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    Absolutely true. The reality is that there are many,many UK First Breedings achieved by private keepers in the UK and in wider European community, in particular with herptiles, fish and bird species.
    Some are recognised, others sadly not, but they are often rarely acknowledged by the (public) zoo commmunity, most would not know they even exist.
     
  8. Tim Brown

    Tim Brown Well-Known Member

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    Bit of a moot point now as the Lesser Siren offspring d.n.s. to 30 days and the adult males have since died too-a shame.
     
  9. Dassie rat

    Dassie rat Well-Known Member

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    This is a great shame. I have only seen sirens in a few zoos. It's a pity that many zoos don't have a good collection of salamanders, as these amphibians show so much variety and some, such as the Texas blind salamander are very unusual, as well as being endangered. While arrow poison frogs can be very colourful, it's a shame that they tend to form a large percentage of amphibian species in many zoos.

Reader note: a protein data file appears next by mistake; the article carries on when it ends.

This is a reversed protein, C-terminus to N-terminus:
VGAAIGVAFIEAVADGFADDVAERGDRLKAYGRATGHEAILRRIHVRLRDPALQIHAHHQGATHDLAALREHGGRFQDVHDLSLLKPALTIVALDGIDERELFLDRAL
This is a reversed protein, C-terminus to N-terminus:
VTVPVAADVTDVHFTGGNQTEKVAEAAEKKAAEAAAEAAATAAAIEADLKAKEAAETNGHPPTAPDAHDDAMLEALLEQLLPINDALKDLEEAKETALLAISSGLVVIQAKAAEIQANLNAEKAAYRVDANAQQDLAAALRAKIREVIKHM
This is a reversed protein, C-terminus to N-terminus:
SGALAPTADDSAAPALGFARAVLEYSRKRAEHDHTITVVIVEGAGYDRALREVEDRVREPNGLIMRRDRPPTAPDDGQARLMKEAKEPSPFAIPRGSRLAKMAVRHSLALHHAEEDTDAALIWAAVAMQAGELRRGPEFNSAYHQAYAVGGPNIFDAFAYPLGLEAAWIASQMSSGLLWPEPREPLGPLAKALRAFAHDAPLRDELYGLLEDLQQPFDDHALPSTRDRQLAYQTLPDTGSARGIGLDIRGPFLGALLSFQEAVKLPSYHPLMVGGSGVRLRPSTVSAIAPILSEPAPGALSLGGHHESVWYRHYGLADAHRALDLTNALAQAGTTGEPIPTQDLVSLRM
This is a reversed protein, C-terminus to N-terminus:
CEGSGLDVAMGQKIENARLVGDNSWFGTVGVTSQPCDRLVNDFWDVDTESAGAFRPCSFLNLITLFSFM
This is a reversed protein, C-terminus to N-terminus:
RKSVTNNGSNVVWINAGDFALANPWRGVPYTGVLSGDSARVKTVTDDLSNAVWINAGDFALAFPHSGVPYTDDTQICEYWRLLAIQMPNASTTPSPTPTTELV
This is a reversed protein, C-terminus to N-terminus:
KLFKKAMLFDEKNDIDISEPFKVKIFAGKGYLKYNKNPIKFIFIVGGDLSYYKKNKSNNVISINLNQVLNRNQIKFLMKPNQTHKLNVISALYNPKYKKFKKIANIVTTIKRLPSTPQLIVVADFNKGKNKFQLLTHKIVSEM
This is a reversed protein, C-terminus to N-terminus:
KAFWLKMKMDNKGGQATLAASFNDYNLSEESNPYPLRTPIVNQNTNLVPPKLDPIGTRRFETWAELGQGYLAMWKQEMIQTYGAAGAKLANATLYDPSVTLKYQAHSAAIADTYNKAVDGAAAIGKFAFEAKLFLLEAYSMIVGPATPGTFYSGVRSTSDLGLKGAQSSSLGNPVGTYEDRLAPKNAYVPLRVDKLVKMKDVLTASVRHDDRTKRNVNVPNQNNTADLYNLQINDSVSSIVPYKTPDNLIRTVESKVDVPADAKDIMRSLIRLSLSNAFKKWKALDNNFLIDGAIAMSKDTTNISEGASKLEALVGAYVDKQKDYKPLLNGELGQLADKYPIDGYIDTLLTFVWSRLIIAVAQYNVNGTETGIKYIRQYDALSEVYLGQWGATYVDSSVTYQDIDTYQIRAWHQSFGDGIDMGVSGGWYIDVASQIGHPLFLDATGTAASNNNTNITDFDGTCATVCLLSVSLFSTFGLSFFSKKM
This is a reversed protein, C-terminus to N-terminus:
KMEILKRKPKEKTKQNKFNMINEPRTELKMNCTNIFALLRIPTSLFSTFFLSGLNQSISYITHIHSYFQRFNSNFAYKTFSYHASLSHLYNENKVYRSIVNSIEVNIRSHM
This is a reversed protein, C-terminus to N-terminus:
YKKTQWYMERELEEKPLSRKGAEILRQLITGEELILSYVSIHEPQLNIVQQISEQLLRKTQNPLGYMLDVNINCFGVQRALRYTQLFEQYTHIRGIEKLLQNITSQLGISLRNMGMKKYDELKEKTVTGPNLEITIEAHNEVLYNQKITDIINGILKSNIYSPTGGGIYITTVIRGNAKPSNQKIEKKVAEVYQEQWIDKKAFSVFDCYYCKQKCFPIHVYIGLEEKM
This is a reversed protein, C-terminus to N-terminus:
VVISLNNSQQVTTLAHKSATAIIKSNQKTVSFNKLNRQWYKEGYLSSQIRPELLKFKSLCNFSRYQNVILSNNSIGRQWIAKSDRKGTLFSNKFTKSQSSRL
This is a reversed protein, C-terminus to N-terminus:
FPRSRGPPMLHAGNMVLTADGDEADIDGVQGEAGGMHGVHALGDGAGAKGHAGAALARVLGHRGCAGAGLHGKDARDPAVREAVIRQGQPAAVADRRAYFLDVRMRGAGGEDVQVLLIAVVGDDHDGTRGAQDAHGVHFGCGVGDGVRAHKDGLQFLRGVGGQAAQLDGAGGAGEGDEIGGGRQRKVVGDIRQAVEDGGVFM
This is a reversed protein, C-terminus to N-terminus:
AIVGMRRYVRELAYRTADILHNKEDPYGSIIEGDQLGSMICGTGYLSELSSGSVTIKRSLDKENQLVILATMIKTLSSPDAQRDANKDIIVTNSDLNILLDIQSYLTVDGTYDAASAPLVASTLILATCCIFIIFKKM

10. Javan Rhino

    Javan Rhino Well-Known Member

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    I for one wouldn't complain about the zoo world showing off more caudates, would love to see giant salamander species become more common. I think the problem is that newts and salamanders aren't as visible as dart frogs and hence many people would tend to see an empty enclosure.
     
  11. Devi

    Devi Well-Known Member

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    Dudley are quite good for amphibians as zoos go, fire newts, ribbed newts, axolotls, crested newts, and a few kinds of frog. When I was there we countered their elusive nature by getting them out of their tanks most of the time.
    But I would love to see a giant salamander there, they are awesome, even if they don't move much!
    ETA - Caecilians would also be awesome, only ever seen them in private hands in the UK, not sure if any zoo has them?
     
  12. Dassie rat